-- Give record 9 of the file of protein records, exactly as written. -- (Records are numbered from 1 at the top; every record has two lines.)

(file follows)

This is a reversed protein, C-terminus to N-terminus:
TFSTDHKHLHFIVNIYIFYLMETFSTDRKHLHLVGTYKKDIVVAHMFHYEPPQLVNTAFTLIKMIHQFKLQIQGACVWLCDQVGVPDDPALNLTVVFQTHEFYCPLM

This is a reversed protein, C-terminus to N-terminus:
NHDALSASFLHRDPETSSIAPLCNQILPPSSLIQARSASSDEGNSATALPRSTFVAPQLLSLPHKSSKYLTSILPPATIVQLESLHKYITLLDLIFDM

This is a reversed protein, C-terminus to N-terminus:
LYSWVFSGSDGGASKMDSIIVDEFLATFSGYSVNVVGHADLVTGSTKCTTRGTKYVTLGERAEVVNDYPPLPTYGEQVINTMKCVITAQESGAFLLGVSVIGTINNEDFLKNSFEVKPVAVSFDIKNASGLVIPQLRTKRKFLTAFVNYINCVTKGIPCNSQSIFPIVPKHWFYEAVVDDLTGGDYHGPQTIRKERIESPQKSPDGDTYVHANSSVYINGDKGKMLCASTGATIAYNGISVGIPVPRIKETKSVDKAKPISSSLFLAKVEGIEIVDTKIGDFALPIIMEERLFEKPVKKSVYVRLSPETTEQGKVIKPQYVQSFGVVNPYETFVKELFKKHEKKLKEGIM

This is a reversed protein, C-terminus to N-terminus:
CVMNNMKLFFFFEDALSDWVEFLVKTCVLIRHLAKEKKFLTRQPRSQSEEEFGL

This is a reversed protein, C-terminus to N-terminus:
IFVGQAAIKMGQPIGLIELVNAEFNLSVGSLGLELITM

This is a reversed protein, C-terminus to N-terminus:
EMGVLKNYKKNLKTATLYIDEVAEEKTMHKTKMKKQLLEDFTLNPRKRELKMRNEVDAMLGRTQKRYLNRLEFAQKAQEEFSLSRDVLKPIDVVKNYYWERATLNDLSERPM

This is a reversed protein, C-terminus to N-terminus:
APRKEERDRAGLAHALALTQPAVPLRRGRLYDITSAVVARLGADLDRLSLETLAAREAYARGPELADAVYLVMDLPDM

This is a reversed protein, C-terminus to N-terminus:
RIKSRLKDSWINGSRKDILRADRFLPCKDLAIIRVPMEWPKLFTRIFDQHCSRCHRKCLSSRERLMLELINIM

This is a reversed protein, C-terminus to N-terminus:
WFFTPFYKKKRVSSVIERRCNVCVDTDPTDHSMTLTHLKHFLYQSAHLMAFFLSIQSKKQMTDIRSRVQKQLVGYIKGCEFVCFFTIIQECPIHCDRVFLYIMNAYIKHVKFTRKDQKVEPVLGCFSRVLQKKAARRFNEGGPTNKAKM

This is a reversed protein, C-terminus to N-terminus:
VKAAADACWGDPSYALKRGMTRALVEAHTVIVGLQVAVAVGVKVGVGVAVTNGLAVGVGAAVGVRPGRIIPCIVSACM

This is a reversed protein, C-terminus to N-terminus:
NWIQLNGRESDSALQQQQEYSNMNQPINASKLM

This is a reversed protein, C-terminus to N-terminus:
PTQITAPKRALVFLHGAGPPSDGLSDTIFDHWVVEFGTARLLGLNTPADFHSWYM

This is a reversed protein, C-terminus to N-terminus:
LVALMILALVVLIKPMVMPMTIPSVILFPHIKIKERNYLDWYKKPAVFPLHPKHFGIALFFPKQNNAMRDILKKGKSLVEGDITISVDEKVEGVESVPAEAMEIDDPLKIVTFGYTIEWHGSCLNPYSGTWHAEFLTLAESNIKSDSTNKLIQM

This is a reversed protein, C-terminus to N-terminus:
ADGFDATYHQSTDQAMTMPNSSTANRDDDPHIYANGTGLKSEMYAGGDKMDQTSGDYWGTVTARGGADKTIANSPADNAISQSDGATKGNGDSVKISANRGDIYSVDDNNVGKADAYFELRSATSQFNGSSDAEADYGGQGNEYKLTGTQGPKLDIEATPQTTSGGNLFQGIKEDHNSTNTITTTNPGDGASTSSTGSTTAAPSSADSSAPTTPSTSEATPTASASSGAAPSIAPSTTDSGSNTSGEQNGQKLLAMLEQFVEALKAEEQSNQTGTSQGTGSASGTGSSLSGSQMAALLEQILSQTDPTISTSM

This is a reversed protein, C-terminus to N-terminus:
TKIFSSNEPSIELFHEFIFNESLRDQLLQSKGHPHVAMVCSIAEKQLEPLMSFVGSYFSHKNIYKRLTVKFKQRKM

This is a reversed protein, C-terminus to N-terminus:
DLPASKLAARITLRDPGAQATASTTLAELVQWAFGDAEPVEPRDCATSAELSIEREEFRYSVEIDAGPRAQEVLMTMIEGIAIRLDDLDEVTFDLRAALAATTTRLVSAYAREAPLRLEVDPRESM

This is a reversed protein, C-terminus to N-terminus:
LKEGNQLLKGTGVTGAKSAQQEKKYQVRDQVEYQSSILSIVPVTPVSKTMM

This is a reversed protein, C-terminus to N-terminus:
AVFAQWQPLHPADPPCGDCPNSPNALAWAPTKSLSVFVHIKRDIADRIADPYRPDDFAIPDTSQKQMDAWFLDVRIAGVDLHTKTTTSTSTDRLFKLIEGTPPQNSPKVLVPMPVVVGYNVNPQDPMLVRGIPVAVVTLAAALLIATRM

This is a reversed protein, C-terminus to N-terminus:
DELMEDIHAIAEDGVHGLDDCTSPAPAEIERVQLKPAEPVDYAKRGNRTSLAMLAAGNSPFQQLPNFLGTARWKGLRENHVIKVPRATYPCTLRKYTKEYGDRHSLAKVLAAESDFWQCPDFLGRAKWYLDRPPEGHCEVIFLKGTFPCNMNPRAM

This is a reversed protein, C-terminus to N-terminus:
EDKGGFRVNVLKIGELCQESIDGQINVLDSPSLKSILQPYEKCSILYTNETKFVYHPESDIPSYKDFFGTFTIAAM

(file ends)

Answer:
This is a reversed protein, C-terminus to N-terminus:
WFFTPFYKKKRVSSVIERRCNVCVDTDPTDHSMTLTHLKHFLYQSAHLMAFFLSIQSKKQMTDIRSRVQKQLVGYIKGCEFVCFFTIIQECPIHCDRVFLYIMNAYIKHVKFTRKDQKVEPVLGCFSRVLQKKAARRFNEGGPTNKAKM